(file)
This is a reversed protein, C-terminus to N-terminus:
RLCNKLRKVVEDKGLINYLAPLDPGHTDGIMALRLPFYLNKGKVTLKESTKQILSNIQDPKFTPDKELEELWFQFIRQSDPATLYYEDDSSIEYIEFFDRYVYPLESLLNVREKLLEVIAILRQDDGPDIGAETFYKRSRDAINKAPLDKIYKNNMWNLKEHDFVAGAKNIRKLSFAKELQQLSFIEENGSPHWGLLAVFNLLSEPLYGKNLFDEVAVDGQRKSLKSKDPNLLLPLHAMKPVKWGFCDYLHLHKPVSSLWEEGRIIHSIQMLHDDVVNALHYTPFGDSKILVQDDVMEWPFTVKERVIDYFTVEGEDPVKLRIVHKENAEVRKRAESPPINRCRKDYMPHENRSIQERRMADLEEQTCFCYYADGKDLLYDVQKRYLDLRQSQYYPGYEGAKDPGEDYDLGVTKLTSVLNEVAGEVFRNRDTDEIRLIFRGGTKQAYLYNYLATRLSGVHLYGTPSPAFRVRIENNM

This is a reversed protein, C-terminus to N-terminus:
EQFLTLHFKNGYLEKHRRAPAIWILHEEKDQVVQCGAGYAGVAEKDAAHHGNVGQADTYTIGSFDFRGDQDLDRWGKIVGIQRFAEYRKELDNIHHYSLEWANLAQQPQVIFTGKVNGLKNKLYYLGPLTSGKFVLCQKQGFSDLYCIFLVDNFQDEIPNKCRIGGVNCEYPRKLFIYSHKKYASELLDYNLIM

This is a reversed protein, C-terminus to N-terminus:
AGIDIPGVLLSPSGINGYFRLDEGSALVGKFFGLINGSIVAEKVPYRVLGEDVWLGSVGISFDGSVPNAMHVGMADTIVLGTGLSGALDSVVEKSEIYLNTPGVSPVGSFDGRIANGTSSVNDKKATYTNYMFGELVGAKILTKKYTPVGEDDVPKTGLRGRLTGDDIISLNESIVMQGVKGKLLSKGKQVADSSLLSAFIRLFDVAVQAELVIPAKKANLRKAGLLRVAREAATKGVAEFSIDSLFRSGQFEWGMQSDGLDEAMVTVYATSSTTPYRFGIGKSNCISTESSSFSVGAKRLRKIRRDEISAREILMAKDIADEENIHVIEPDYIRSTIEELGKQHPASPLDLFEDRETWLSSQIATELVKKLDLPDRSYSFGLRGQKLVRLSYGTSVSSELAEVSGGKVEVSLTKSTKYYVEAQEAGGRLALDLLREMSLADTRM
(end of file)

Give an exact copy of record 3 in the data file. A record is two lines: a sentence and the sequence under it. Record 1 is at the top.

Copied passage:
This is a reversed protein, C-terminus to N-terminus:
AGIDIPGVLLSPSGINGYFRLDEGSALVGKFFGLINGSIVAEKVPYRVLGEDVWLGSVGISFDGSVPNAMHVGMADTIVLGTGLSGALDSVVEKSEIYLNTPGVSPVGSFDGRIANGTSSVNDKKATYTNYMFGELVGAKILTKKYTPVGEDDVPKTGLRGRLTGDDIISLNESIVMQGVKGKLLSKGKQVADSSLLSAFIRLFDVAVQAELVIPAKKANLRKAGLLRVAREAATKGVAEFSIDSLFRSGQFEWGMQSDGLDEAMVTVYATSSTTPYRFGIGKSNCISTESSSFSVGAKRLRKIRRDEISAREILMAKDIADEENIHVIEPDYIRSTIEELGKQHPASPLDLFEDRETWLSSQIATELVKKLDLPDRSYSFGLRGQKLVRLSYGTSVSSELAEVSGGKVEVSLTKSTKYYVEAQEAGGRLALDLLREMSLADTRM